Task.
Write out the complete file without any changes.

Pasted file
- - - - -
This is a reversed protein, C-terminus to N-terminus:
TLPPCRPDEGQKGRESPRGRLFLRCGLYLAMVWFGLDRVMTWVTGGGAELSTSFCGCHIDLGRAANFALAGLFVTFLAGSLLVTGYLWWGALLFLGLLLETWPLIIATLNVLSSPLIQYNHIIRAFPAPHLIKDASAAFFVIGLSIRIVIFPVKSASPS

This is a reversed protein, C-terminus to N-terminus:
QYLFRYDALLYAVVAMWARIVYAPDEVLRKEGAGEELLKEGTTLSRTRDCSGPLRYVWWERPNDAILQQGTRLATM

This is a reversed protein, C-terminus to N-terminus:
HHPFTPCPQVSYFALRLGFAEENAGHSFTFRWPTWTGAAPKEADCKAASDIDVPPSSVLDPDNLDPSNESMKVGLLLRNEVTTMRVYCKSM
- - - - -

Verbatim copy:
This is a reversed protein, C-terminus to N-terminus:
TLPPCRPDEGQKGRESPRGRLFLRCGLYLAMVWFGLDRVMTWVTGGGAELSTSFCGCHIDLGRAANFALAGLFVTFLAGSLLVTGYLWWGALLFLGLLLETWPLIIATLNVLSSPLIQYNHIIRAFPAPHLIKDASAAFFVIGLSIRIVIFPVKSASPS

This is a reversed protein, C-terminus to N-terminus:
QYLFRYDALLYAVVAMWARIVYAPDEVLRKEGAGEELLKEGTTLSRTRDCSGPLRYVWWERPNDAILQQGTRLATM

This is a reversed protein, C-terminus to N-terminus:
HHPFTPCPQVSYFALRLGFAEENAGHSFTFRWPTWTGAAPKEADCKAASDIDVPPSSVLDPDNLDPSNESMKVGLLLRNEVTTMRVYCKSM